Exhibition: Transarchitectures 02 + 03
Curators: Michel Vienne and Odile Fillion

7/98 Michel Vienne Architecture & Prospective / Reseach center-Bruxelles
TransArchitectures (01) (02) (03)

After TransArchitectures 01 was presented at IMAGINA in March 1997 and TransArchitectures 02, TransArchitectures 03, a new itinerant exhibition has been opened at the AEDES gallery in Berlin and prefigures the news networks, the virtual communities and the town. This new urbanity is made possible thanks to new communications and the setting of the site www.archi.org that is working interactive with the catalogue of the exhibition TransArchitectures (02 + 03). TransArchitectures 01 simply aspired to inform about the existence of a not well known international trend whose interest is the conceptual research and the mutations of architecture in relation to the new numerical technologies and more particularly about the virtual architecture. TransArchitectures 02 was an itinerant exhibition and this had the advantage to let people know about proceedings with more ground from the use of numeric in these new approaches.

On the one hand, telepresence offers the human being numerous new usual behaviours : "to be" at a place without being there physically. (1) Prefigured by the telephone and the television, telepresence allows to be interactive, to see, to hear, to handle things that do not exist, to go over areas and be convinced that it is true and that one and the other are present.

On the other hand, the telecommunications allow us to be potentially gifted with ubiquity and to conceive free areas : companies settle with the same assets in uniform territories, citizens work essentially at home while making use of high performance telecommunication systems.

Within the frame of human transactions, a new competition comes into sight between physical presence and telepresence. (2) The virtual world does not take the place of the physical world but we have at our disposal an alternative whose consequences influence town structuring.

Virtual city or real town ?
The global will be a chance for the local ? :
the telecommunications induce new urbanities.

Some people prophesy of a life to come in a uniform electronic universe, suburbs consisting of similar areas ; others think that we will rather try to settle in areas with high cultural and aesthetic added value. Towns which have this real value will cope the best in the long term. We will assist to the creation of a new model of local community, more dense, organised around the pedestrian and not the car.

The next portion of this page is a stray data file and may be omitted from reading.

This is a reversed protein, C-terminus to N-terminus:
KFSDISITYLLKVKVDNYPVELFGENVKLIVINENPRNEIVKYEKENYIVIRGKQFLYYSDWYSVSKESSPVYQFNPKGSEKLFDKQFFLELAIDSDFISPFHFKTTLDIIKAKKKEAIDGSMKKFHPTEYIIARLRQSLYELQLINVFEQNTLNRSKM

On the other hand, areas menaced with the technological revolution are the poorest culturally and socially and have only their simple comfort to offer but this should urge us to create areas, where one likes to live in and which are more interesting . In an urban district, several centres will develop and the existence of a good telecommunication network will become as fundamental for a town as the existence of a good transportation network. This will then constitute a huge structural change. We will then assist to a progressive drop out of the classical scheme of commuting, that is to say mass daily journeys between sparse suburbs and very dense business centres.

The architect Richard Rogers (3) considers the development of an architecture that expresses and celebrates the speeding up of social, technical, political and economic changes; an architecture consisting of permanence and transformation where you can find town vitality and economic dynamics and where the evolution and the connection of functions are reflected.

Architects and town-planners have to imagine new prototypes of spatial organisation and living conditions integrating the new technologies. The towns in the future will no longer be divided in ghettos, devoted to a single activity. Life, culture, work, trade, education, leisure will overlap, sheltered by continuous, varying and unsteady structures.

Buildings, towns and citizens will constitute an inivisible organism, sheltered by a frame-structure perfectly adapted and in constant changes.

The invention of an architecture that assumes the new technologies, implies the breaking off with the platonic idea of a static world expressed in a perfect final product to which nothing can be added and from which nothing can be taken away, a concept that has dominated architecture from its beginning. But the philosopher Thierry Paquot asks how "does one live" in a virtual area ? Man only exists in the eyes of his beholder, whose unfamiliarity ensures the humanity of their relationship. Can distance without space and time without term justify this specific, precarious relationship and nevertheless base of any humanism ?

According to Ricardo Petrella, it will be suitable to control the new flux and the new ways of mobility while creating areas for exchanges and meetings, forums, open areas : "We need towns full of doors and windows, with squares, street corners and country paths. This is the price to pay for the local democracy."

(*) the inauguration of this exhibition took place at the Institut Français in Paris,
at the University of Columbia in New-York, at the biennial for architectural films in Graz (Austria), at the meeting Architecture, moving pictures from the University in Florence, at the meeting Town, Architecture and New technologies at the architecture centre Arc en Recîve in Bordeaux, at the Open Doors New Communication, New Urbanities at the Centre for Architectural and Prospective Research in Brussels.

in Les réalités virtuelles, Claude Cadoz.
William J. Mitchell - MIT, in Urbanisme 292, February 97.
Richard Rogers, in L´architecture du futur, Terrail.
Thierry Paquot, in Urbanisme 292, February 92.

7/98 Michel Vienne Architecture & Prospective /
Reseach center-Bruxelles


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